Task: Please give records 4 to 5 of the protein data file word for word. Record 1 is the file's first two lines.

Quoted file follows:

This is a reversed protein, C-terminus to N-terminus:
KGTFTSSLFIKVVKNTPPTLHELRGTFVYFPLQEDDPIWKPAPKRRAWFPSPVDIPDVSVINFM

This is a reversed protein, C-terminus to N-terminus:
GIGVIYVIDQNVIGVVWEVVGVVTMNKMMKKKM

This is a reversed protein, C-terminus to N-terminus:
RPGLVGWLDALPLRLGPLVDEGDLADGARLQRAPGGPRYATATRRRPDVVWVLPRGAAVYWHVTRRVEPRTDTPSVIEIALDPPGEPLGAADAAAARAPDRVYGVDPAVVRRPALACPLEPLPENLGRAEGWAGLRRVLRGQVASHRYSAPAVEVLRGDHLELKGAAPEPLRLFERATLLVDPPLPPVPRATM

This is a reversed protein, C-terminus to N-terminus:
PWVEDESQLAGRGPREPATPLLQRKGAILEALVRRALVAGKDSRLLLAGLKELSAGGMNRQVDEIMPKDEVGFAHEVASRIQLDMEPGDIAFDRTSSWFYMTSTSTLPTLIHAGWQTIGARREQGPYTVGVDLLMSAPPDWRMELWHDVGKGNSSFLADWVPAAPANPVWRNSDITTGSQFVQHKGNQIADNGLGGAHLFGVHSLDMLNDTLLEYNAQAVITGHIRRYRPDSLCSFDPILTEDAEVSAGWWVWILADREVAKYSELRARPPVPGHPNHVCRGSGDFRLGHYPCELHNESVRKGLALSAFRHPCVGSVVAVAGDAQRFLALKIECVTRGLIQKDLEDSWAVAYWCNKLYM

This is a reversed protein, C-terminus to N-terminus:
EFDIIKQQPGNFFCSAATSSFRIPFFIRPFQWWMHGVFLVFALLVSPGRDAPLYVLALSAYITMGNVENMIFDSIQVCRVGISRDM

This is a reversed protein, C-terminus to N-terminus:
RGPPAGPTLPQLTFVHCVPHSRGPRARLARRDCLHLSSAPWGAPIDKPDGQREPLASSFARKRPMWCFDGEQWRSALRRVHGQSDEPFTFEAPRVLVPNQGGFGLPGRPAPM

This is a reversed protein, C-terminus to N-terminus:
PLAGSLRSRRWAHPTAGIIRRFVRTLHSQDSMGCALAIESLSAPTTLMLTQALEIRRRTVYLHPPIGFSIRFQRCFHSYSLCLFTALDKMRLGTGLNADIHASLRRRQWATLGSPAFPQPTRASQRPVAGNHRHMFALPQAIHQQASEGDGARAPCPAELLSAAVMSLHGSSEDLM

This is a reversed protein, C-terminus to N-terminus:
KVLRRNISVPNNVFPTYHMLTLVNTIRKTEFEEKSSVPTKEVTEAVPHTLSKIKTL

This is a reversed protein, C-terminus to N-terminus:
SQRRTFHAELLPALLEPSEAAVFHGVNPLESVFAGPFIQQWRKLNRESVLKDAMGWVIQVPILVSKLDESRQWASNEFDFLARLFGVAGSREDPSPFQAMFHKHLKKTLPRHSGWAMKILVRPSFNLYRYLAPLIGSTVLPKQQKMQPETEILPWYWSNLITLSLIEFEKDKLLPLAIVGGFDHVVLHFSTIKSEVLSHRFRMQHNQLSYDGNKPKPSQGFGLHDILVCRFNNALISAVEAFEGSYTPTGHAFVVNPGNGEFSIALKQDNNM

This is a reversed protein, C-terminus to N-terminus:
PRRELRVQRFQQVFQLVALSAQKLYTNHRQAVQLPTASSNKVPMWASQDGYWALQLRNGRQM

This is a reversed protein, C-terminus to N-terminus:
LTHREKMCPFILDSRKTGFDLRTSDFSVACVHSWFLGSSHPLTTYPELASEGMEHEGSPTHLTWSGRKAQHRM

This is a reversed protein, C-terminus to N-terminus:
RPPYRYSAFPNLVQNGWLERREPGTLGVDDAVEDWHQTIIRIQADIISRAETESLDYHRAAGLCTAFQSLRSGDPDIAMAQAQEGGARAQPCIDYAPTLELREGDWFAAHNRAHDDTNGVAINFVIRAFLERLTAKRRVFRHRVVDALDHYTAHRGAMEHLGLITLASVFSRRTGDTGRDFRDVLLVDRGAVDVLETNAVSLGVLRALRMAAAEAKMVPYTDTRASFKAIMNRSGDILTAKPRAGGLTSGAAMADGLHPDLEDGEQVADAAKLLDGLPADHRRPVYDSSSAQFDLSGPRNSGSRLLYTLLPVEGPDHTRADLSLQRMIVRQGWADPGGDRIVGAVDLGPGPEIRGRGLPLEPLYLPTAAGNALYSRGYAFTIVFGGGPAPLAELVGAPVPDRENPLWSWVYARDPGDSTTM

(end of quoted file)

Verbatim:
This is a reversed protein, C-terminus to N-terminus:
PWVEDESQLAGRGPREPATPLLQRKGAILEALVRRALVAGKDSRLLLAGLKELSAGGMNRQVDEIMPKDEVGFAHEVASRIQLDMEPGDIAFDRTSSWFYMTSTSTLPTLIHAGWQTIGARREQGPYTVGVDLLMSAPPDWRMELWHDVGKGNSSFLADWVPAAPANPVWRNSDITTGSQFVQHKGNQIADNGLGGAHLFGVHSLDMLNDTLLEYNAQAVITGHIRRYRPDSLCSFDPILTEDAEVSAGWWVWILADREVAKYSELRARPPVPGHPNHVCRGSGDFRLGHYPCELHNESVRKGLALSAFRHPCVGSVVAVAGDAQRFLALKIECVTRGLIQKDLEDSWAVAYWCNKLYM

This is a reversed protein, C-terminus to N-terminus:
EFDIIKQQPGNFFCSAATSSFRIPFFIRPFQWWMHGVFLVFALLVSPGRDAPLYVLALSAYITMGNVENMIFDSIQVCRVGISRDM